CLEVELAND -- While Edwin Encarnacion celebrated on Sunday afternoon, taking in the scene inside Cleveland's loud, plastic-wrapped and soaked clubhouse, rookie Francisco Mejia stood next to the slugger. Mejia looked like the superhero's sidekick, tagging along on this adventure.• Dress for October: Get AL Central champs gearA little more than
CLEVELAND -- While Edwin Encarnacion celebrated on Sunday afternoon, taking in the scene inside Cleveland's loud, plastic-wrapped and soaked clubhouse, rookie Francisco Mejia stood next to the slugger. Mejia looked like the superhero's sidekick, tagging along on this adventure.
• Dress for October: Get AL Central champs gear
A little more than two weeks ago, Mejia and Greg Allen were wearing RubberDucks uniforms with the Indians' Double-A affiliate in Akron. They were called up when the Major League roster expanded for September, and they've been on an historic ride ever since. For two weeks, Mejia and Allen did not experience a loss in the big leagues. Now they were a part of Cleveland's American League Central-clinching party.
"My shirt is drenched," said Allen, who won the Eastern League championship with Akron last year. "The champagne is just a little bit sweeter here."
The Indians' recent 22-game winning streak -- one that established a new AL record for consecutive wins -- naturally generated a few benefits. The most obvious was the Tribe's rapid rise up the standings, culminating in Sunday's celebration and putting Cleveland in position to fight for baseball's best record down the stretch. Without The Streak, the Indians would not have been able to clinch during this past homestand.
Ask anyone inside the Tribe's clubhouse, though, and they will point to another important aspect of the winning streak. For the rookies in the room, that run provided a platform to contribute in a high-pressure environment. With each win, the Cleveland crowds gained momentum along with the team, creating a playoff-like scene in September. It almost served as a trial run for October for the team's younger players.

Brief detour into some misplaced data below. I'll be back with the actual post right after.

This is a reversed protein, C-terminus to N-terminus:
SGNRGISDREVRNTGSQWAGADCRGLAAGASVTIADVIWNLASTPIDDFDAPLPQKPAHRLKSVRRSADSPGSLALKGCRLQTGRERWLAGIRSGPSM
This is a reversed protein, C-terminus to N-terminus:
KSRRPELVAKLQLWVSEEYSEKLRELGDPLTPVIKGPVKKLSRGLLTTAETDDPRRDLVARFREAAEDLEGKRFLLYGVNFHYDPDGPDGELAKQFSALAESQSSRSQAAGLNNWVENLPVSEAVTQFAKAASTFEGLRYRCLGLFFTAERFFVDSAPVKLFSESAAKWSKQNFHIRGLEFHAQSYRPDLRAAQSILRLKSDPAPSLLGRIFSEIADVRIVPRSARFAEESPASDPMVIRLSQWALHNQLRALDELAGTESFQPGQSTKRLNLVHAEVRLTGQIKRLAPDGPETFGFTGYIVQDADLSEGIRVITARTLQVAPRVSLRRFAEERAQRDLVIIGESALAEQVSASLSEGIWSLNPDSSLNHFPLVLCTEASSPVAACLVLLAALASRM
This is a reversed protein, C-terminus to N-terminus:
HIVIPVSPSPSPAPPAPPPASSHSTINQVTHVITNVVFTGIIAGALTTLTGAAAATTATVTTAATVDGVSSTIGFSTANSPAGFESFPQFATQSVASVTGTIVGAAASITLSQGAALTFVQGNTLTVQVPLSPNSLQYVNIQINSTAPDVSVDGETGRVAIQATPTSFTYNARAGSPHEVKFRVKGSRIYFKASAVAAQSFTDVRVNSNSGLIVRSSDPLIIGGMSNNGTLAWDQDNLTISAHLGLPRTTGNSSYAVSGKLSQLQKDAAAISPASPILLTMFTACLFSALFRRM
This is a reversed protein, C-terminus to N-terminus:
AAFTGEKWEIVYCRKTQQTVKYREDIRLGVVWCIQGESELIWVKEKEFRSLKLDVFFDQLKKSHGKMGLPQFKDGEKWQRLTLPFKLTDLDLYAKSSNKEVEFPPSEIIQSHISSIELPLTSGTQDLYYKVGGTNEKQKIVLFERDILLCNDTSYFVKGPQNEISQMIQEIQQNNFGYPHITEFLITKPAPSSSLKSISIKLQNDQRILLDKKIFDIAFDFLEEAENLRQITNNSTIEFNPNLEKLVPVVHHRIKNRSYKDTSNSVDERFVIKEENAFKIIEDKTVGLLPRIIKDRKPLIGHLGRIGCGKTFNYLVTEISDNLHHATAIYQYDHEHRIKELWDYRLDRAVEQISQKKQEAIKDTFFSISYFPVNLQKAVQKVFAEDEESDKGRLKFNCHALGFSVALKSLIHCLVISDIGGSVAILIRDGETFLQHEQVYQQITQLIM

"It just lets them know how loud it is," Indians pitcher Josh Tomlin said. "It just kind of goes to show some of the younger guys that are up here in September right now what they have to look forward to hopefully. And to enjoy that moment they're in."
The veterans have certainly enjoyed seeing the young players embrace their moments.
Yandy Diaz went 4-for-4 with three extra-base hits in a win over ace Chris Sale and the Red Sox on Aug. 24, when The Streak began. Erik Gonzalez had two homers on Sept. 7. Rookie Ryan Merritt made spot starts for wins No. 2 and No. 7 during the winning streak. Lefty Tyler Olson (still technically a rookie) is riding a scoreless streak of 24 appearances out of the bullpen.
Mejia delivered a key run-scoring single in a win over the White Sox on Sept. 4 and Allen launched his first career home run on Sept. 7 in Chicago. Indians manager Terry Francona joked that Mejia keeps standing near him in the dugout with a bat in his hands during games. As for Allen, he has provided elite speed and defense in center field.
"Everyone has been contributing," Cleveland starter Trevor Bauer said. "You've got guys coming up in September that haven't been here a whole lot that are stepping in, being big parts of these wins for us."
Bradley Zimmer also played a big role for this year's Tribe, especially in the field. Look no further than his all-out diving robbery of Lorenzo Cain on Aug. 26 as an example. Last week, though, Zimmer fractured a bone in his left hand on a slide into first base. During Sunday's celebration, Zimmer partied with a protective plastic sleeve over his hand and forearm.
Next (young) man up.
"Whatever it takes to win," Zimmer said as the celebration roared on. "Hopefully we'll be doing this a couple more times here in the next month or so. Until then, I'll just enjoy this and have fun."
Jordan Bastian has covered the Indians for MLB.com since 2011, and previously covered the Blue Jays from 2006-10. Read his blog, Major League Bastian, follow him on Twitter @MLBastian and Facebook. MLB.com's Ben Weinrib contributed to this report.